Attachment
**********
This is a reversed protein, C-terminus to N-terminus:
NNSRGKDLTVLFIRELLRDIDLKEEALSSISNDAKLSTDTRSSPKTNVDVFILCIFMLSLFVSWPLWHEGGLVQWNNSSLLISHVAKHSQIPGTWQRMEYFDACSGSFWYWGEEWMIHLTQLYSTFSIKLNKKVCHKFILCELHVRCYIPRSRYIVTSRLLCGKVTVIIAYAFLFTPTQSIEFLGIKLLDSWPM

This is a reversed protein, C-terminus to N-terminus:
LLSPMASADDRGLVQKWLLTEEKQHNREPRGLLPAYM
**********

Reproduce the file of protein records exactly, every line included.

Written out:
This is a reversed protein, C-terminus to N-terminus:
NNSRGKDLTVLFIRELLRDIDLKEEALSSISNDAKLSTDTRSSPKTNVDVFILCIFMLSLFVSWPLWHEGGLVQWNNSSLLISHVAKHSQIPGTWQRMEYFDACSGSFWYWGEEWMIHLTQLYSTFSIKLNKKVCHKFILCELHVRCYIPRSRYIVTSRLLCGKVTVIIAYAFLFTPTQSIEFLGIKLLDSWPM

This is a reversed protein, C-terminus to N-terminus:
LLSPMASADDRGLVQKWLLTEEKQHNREPRGLLPAYM